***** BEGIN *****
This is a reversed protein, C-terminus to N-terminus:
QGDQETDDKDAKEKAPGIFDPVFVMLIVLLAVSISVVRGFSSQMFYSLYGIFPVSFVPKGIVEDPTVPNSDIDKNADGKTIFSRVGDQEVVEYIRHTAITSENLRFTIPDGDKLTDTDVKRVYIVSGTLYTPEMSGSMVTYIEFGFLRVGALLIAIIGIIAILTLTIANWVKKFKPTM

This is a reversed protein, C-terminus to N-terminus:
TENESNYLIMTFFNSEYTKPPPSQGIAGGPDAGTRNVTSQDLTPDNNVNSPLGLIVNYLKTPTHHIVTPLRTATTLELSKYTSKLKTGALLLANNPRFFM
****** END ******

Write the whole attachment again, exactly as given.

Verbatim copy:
This is a reversed protein, C-terminus to N-terminus:
QGDQETDDKDAKEKAPGIFDPVFVMLIVLLAVSISVVRGFSSQMFYSLYGIFPVSFVPKGIVEDPTVPNSDIDKNADGKTIFSRVGDQEVVEYIRHTAITSENLRFTIPDGDKLTDTDVKRVYIVSGTLYTPEMSGSMVTYIEFGFLRVGALLIAIIGIIAILTLTIANWVKKFKPTM

This is a reversed protein, C-terminus to N-terminus:
TENESNYLIMTFFNSEYTKPPPSQGIAGGPDAGTRNVTSQDLTPDNNVNSPLGLIVNYLKTPTHHIVTPLRTATTLELSKYTSKLKTGALLLANNPRFFM